Director Communications, SHAPE
Mark Laity has been involved with the media, information and latterly Strategic Communication (StratCom) for over three decades, both as a journalist, mostly with the BBC, and then in a variety of posts as a spokesman and senior manager for NATO.
He is now the Director of the new Communications Division at SHAPE, created in 2017. Previously, from 2007, he had been the first Chief StratCom at SHAPE (Supreme Headquarters Allied Powers in Europe), and the leading figure in first establishing and then developing StratCom within NATO, especially the military. His office led the creation of NATO’s innovative Military StratCom policy and now oversees its implementation and further development in NATO operations.
The StratCom post followed nine months in Afghanistan (2006-2007) as the NATO Spokesman in Kabul and Media Adviser to the ISAF Commander. For his service in Afghanistan Mr Laity was awarded NATO’s Meritorious Service Medal. He has since complete two further tours in Afghanistan. Prior to this he was the first civilian Chief of Public Information at SHAPE.
From 2000, Mark Laity was for four years the Special Adviser to the Secretary General of NATO, Lord Robertson of Port Ellen, and also NATO’s Deputy Spokesman. He had a wide variety of policy and media roles, including a year as NATO spokesman. With civil war looming, in 2001 he was sent to what is now North Macedonia as personal adviser to the Macedonian President at the time. When a NATO military force was deployed, he became the Media Adviser to the commander and civilian spokesman for the successful Operation Essential Harvest.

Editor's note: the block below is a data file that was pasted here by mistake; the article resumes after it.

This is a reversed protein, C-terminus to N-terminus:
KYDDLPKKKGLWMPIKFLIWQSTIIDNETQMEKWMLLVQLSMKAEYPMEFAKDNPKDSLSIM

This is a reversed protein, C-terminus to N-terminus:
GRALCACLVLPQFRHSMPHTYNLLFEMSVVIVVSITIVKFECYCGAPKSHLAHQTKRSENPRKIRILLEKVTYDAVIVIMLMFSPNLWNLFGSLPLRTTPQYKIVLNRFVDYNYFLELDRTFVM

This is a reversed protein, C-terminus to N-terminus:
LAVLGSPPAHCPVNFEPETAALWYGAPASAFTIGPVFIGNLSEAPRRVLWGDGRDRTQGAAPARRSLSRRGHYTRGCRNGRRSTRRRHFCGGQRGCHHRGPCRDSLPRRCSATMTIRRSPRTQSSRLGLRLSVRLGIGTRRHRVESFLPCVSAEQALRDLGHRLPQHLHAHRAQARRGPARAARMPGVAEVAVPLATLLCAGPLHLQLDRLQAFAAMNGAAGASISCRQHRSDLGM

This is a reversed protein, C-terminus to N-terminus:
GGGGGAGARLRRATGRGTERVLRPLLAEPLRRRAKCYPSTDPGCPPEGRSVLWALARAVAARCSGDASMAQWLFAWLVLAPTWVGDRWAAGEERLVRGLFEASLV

Mark Laity joined NATO after 22 years in journalism, mostly in the BBC, including 11 years as the BBC’s Defence Correspondent. He reported from the frontlines of most major conflicts of the nineties, but particularly the break-up of Yugoslavia and the Gulf war in 1990-91.
Mr Laity holds a BA (Hons) and MA from the University of York, England. He is an Associate Fellow at the King’s Centre for Strategic Communications (KCSC), King’s College London.
Since the beginning of 2019 Russia has embraced a more aggressive rhetoric towards NATO, the European Union, and Western leaders. The Kremlin communicates its narratives both to domestic audiences via state-controlled media, and to international audiences via Kremlin-backed outlets like RT and Sputnik. The West is presented as weak and vulnerable in the face of Russian hybrid threats (from warfighting to cyber aggressions), while at the same time Russia is being framed as a victim of such attacks from the ‘agrressive West’. In this discussion we will analyse what steps should be taken to set us on a desirable path in terms of cyber and digital security policy.